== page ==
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    Bill Shorten Moved A Bill To Legalise Marriage Equality And Nothing Happened

    Carry on, nothing to see here.

    Federal opposition leader Bill Shorten introduced a marriage equality bill to the House of Representatives on Monday morning.

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    Debate on the bill, which would amend the Marriage Act 1961 by allowing two people of any gender to marry, was adjourned immediately because the opposition does not have the numbers to push it further.

    Stefan Postles / Getty Images

    "On marriage equality, for too long, we in this parliament have been following, not leading. It is within our power to change this," Shorten said to cheers from the public gallery.

    "This parliament can change a law which no longer describes modern Australia, and pass a law of which we can all be proud," he said.

    "I don't want us to wait any longer. We can't assume this change is inevitable."

    "Let's make 2015 the year when Australians embrace marriage equality... it is time!"

    Only five Coalition MPs watched Shorten give the speech.

    Shorten's bill comes after a week in which debate on marriage equality in Australia reached fever pitch after the successful referendum in Ireland.

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    Despite pressure from the opposition and the public, prime minister Tony Abbott said on Sunday the budget was the current priority for the government.

    "I've made it very clear that while [marriage equality] is an important issue the government has an absolute focus right now on getting the budget measures through parliament," Abbott said.

    Currently, the Liberal party does not support same-sex marriage, and its MPs are not allowed a free vote on the issue.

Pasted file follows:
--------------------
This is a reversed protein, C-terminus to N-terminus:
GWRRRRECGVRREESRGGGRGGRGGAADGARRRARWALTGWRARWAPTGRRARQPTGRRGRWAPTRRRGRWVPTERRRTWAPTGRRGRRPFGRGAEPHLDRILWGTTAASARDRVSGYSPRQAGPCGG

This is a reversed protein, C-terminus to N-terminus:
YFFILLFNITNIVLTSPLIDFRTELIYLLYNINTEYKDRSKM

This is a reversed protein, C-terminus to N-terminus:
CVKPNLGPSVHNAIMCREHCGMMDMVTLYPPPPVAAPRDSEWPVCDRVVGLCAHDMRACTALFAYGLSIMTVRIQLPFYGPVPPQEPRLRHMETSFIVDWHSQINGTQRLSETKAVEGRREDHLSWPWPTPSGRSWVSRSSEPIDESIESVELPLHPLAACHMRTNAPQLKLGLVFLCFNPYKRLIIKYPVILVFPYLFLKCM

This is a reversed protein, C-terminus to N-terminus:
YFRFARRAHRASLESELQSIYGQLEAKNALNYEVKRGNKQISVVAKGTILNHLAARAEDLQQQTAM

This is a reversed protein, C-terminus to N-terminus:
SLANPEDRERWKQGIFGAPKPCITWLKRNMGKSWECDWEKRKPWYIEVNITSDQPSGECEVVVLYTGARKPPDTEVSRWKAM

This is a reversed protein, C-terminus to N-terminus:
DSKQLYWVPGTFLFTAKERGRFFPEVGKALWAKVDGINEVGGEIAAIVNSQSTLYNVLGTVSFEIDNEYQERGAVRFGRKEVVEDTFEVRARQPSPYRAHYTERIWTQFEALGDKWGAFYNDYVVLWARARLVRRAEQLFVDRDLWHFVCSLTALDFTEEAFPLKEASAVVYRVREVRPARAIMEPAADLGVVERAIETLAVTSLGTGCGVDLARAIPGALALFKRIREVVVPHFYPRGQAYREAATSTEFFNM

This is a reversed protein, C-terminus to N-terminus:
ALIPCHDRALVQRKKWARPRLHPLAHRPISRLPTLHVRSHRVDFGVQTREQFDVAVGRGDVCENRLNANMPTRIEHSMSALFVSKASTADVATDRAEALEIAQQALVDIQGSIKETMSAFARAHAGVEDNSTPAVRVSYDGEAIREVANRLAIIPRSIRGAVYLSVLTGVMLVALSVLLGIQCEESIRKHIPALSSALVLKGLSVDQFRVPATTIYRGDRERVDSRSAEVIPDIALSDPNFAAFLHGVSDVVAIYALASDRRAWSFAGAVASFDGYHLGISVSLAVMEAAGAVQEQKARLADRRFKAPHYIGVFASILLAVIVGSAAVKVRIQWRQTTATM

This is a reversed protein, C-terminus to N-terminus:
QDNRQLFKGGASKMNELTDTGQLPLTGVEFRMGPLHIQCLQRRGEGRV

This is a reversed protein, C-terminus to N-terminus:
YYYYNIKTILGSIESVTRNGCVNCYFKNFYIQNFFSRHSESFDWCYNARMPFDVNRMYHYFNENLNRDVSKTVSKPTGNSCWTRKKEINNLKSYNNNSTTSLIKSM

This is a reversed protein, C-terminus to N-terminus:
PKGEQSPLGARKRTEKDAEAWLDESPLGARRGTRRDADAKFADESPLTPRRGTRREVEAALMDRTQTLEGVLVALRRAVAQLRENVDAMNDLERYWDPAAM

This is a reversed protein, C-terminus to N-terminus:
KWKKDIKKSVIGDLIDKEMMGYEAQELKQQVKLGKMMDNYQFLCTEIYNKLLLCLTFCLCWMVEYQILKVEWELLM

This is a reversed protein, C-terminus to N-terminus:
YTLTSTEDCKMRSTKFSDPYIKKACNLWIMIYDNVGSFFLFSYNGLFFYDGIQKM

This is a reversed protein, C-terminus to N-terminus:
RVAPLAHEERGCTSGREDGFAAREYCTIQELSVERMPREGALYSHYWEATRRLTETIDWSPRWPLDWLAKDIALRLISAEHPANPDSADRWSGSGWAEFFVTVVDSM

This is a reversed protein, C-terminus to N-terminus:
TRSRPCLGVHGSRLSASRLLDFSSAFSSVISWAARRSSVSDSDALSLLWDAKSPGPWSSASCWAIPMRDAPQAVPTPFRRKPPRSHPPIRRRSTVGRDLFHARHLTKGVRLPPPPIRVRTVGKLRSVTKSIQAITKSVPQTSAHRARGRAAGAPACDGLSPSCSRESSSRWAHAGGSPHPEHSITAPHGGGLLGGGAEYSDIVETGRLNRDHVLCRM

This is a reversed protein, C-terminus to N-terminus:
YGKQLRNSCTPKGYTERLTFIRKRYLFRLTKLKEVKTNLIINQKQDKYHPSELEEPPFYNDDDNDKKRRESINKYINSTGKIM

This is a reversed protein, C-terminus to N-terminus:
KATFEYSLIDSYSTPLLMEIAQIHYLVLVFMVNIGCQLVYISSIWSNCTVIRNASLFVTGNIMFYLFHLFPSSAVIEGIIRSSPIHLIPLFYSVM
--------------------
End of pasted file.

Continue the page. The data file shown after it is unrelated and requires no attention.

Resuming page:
However, it appears increasingly likely that a cross-party marriage equality bill will be submitted to the parliament later in the year.

    Advocates within the Liberal party hope that Tony Abbott will grant a free vote for a co-sponsored bill.

    Liberal MP Warren Entsch, who has been lobbying for reform within the party, told Fairfax Media he would "pop around and have a yarn with Bill [Shorten]" once the budget sittings were over on June 25.

    "I'm confident we will get something up in spring," Entsch said.

    On Monday, national director of Australian Marriage Equality Rodney Croome said Shorten had done "the right thing" by moving his bill.

    "He's catalysed support across Australia," Croome said.

    Croome described marriage equality being voted down again as an "inconceivable prospect", but stressed the onus is on Abbott to provide a free vote.

    "A few noisy minorities can't railroad this... the only person who can stop this happening is Tony Abbott," he said.

    Greens leader Richard Di Natale echoed Croome, saying the pressure was on Abbott to announce a free vote and allow a Liberal MP to co-sponsor a marriage equality bill at tomorrow morning's party room meeting.

    Shorten addressed the parliament after attending a breakfast organised by Rainbow Labor, attended by frontbenchers Tanya Plibersek and Tony Burke.

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    Speaking at the breakfast, Shorten reiterated his offer for a Liberal MP to step up and co-sponsor his bill, replacing deputy opposition leader Tanya Plibersek as seconder.